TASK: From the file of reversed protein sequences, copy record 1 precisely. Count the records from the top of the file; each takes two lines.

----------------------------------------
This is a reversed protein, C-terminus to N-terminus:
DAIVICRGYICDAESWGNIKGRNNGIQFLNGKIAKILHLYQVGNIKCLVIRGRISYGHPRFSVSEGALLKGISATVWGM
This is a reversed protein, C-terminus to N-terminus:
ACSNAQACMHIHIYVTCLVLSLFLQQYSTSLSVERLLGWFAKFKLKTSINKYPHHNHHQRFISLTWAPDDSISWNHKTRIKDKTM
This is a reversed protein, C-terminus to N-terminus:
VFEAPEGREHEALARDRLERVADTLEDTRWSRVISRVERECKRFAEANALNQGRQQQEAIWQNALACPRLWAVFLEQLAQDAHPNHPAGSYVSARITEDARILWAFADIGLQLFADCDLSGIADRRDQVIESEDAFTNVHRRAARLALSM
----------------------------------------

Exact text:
This is a reversed protein, C-terminus to N-terminus:
DAIVICRGYICDAESWGNIKGRNNGIQFLNGKIAKILHLYQVGNIKCLVIRGRISYGHPRFSVSEGALLKGISATVWGM